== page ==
News and views on ion channels in cancer: is cancer a channelopathy?
Frontiers in Pharmacology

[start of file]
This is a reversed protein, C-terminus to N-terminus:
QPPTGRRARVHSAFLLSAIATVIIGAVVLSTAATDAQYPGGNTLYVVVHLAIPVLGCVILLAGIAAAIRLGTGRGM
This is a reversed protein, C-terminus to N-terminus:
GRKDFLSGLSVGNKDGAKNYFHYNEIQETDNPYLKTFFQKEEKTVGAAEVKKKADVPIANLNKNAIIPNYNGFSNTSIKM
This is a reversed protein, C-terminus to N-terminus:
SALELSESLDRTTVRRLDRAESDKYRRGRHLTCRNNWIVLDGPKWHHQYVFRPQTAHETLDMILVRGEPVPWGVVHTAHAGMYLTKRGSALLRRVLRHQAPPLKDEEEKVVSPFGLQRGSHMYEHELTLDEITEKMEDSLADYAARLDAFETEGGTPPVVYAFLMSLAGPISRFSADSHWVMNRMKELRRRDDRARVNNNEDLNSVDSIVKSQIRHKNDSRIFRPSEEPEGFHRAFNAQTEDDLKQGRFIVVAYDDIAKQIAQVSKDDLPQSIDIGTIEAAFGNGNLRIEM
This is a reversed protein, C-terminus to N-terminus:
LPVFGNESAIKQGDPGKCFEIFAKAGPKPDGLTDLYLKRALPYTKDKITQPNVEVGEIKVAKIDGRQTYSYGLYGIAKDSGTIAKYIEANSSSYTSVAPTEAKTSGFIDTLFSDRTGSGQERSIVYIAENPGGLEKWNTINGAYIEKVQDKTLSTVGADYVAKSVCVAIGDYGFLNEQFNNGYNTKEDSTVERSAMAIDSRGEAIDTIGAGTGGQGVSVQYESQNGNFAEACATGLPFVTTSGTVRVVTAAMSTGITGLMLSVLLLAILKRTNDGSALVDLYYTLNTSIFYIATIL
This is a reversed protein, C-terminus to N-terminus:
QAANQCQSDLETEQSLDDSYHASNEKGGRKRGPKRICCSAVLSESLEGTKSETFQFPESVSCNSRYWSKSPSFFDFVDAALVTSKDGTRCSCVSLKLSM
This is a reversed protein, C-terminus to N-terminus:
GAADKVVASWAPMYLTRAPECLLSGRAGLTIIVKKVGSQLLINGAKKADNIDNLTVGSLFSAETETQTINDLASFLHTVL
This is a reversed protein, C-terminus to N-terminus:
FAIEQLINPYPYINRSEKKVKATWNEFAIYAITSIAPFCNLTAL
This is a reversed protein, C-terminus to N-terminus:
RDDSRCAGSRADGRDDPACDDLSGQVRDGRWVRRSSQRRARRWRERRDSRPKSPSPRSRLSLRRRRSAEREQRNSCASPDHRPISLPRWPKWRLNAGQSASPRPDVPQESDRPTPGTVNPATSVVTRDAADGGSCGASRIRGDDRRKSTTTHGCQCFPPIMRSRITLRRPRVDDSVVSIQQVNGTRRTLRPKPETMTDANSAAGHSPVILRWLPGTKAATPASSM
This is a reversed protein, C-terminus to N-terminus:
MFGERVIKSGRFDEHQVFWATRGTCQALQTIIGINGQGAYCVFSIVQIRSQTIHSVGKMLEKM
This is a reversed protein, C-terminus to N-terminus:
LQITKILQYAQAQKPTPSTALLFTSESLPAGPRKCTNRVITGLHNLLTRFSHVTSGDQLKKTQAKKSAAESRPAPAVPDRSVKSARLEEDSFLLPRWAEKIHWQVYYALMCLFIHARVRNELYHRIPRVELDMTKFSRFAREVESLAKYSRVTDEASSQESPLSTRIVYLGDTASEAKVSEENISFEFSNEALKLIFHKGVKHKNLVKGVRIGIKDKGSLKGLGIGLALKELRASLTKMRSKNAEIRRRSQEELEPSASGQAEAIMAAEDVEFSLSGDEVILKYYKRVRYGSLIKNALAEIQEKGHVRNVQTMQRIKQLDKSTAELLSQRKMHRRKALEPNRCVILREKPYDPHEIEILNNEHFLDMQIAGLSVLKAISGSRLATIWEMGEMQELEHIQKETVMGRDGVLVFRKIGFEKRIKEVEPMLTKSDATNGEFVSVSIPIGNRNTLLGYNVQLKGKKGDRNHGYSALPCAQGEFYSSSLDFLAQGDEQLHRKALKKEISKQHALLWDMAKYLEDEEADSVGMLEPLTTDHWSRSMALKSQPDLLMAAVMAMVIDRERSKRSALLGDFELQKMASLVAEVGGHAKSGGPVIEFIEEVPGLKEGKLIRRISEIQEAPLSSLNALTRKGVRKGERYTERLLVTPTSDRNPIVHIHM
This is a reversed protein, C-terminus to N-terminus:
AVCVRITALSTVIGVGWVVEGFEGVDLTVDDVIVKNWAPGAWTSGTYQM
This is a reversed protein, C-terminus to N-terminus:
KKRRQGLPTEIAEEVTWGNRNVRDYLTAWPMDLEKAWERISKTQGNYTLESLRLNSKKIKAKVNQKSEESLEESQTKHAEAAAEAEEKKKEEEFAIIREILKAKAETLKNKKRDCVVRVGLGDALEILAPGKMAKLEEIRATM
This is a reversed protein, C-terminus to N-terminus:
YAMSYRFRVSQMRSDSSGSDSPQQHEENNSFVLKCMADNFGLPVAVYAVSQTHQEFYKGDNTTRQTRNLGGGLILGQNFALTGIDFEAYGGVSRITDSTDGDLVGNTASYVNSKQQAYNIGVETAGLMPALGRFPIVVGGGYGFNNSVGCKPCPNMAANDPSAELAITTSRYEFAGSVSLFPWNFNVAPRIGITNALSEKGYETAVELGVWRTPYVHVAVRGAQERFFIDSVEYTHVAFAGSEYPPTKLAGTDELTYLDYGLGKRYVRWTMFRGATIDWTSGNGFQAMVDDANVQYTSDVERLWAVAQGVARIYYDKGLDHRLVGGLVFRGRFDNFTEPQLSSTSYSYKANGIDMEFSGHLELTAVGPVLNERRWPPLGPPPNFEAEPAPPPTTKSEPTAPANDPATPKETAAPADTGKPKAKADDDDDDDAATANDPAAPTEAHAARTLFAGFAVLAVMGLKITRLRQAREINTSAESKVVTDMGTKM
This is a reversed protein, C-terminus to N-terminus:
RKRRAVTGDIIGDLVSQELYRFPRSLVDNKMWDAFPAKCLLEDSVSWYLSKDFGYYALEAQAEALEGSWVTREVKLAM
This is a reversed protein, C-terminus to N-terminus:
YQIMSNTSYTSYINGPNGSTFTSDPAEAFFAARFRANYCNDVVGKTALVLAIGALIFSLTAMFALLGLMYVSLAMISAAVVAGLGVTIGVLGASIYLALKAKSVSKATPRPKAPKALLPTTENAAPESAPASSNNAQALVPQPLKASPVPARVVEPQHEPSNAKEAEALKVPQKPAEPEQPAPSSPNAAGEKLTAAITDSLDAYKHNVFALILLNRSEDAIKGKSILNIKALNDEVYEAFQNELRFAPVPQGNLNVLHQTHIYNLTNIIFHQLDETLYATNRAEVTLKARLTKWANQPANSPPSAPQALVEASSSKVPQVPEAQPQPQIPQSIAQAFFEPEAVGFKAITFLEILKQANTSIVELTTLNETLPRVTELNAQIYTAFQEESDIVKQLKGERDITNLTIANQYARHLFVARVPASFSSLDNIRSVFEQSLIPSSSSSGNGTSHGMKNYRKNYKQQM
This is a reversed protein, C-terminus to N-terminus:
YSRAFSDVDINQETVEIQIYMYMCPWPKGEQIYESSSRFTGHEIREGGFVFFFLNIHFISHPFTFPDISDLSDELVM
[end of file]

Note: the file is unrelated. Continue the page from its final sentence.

Ion channels are key signaling proteins found throughout the body; they are critical in many, wide-ranging physiological processes, from gene expression, sensory perception and processing to the cardiac action potential. When ion channel activity goes awry, for example, via mutation, damage or disrupted homeostasis, the outcome can result in causation, development and/or maintenance of disease. Ion channel dependent diseases have been dubbed channelopathies. Recent studies on the role of ion channels in cancer biology suggest that cancer is one such channelopathy. Many ion channels have now been implicated in the cellular processes that are affected in a multitude of cancers. In the last two decades, the field of ion channel and cancer research has been growing exponentially: a combination of developments in molecular biology, genetics, electrophysiology and automation have driven an explosion in our capabilities to interrogate ion channel pathways; how, why and where they go wrong and therapeutic interventions to correct their pathophysiology in cancer. A review of this vast and rapidly developing field would require a titanic tome to merely dimple the surface of research that has ballooned recently. In lieu of that huge undertaking—for the benefit of both authors and readers – this review discusses select examples of primary, applied and clinical research, aiming to shine a light on some of the more innovative and novel findings that this exciting field is excavating.